"Tragedy" for Cerulean Warbler
|Cerulean Warbler: (photo: FundaciiÃn ProAves www.proaves.org).|
The National Audubon Society (BirdLife in the US) and 28 other organizations have expressed grave concerns over the future of the Cerulean Warbler following the decision by the U.S. Fish and Wildlife Service (FWS) not to list the songbird as a threatened species. The Cerulean Warbler is Red-listed as Vulnerable by BirdLife International, the official Red List Authority for birds for the IUCN Red List.
The announcement follows six years of campaigning and petitioning by the organisations involved, during which time the FWS have been accused of missing numerous deadlines required under the Endangered Species Act.
The Cerulean Warbler population in the U.S. has dropped almost 82 percent throughout the last 40 years, making it the fastest-declining warbler in the country. The rate of decline has quickened and the threats to its survival, particularly from mountain removal mining, have worsened while the groups' petition has been pending before the FWS.
"The birding community is greatly concerned because the Cerulean has been declining throughout its range for such a long period of time," said Greg Butcher, Ph.D., Director of Bird Conservation with Audubon.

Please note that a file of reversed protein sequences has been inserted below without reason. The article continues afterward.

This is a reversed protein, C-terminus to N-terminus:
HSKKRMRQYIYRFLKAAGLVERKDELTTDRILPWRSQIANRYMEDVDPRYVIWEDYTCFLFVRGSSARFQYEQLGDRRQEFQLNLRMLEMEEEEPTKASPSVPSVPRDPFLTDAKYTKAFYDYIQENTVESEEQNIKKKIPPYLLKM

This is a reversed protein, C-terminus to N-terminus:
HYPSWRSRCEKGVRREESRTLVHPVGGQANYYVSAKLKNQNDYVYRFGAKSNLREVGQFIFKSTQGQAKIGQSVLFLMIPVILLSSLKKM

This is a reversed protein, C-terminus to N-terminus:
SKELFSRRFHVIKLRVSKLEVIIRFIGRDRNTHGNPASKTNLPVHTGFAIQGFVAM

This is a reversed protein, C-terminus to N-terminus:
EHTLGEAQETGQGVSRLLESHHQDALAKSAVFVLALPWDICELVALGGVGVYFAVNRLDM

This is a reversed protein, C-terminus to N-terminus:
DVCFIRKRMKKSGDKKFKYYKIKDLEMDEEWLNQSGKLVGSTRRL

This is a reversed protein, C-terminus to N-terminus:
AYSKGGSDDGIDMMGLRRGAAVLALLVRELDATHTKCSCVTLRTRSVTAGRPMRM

Since the petition was filed, new information has come to light about the increasing loss and fragmentation of the Cerulean's eastern forest habitat from mountaintop removal mining. This form of surface mining is expected to increase dramatically in the core of the Cerulean Warbler's range where the bird has already suffered population declines of up to 80 percent.
The National Audubon Society and other conservation groups have vowed to continue efforts to protect Cerulean Warbler, including a possible legal challenge to the decision.
As well as facing threats to their North American breeding grounds, migrants like Cerulean Warbler also face threats to wintering grounds in the Neotropics to the south of the Tropic of Cancer. For one third of these 'Neotropical migrants', their wintering range and/or important stopover sites lie within one of the most biodiverse yet threatened areas on the planet.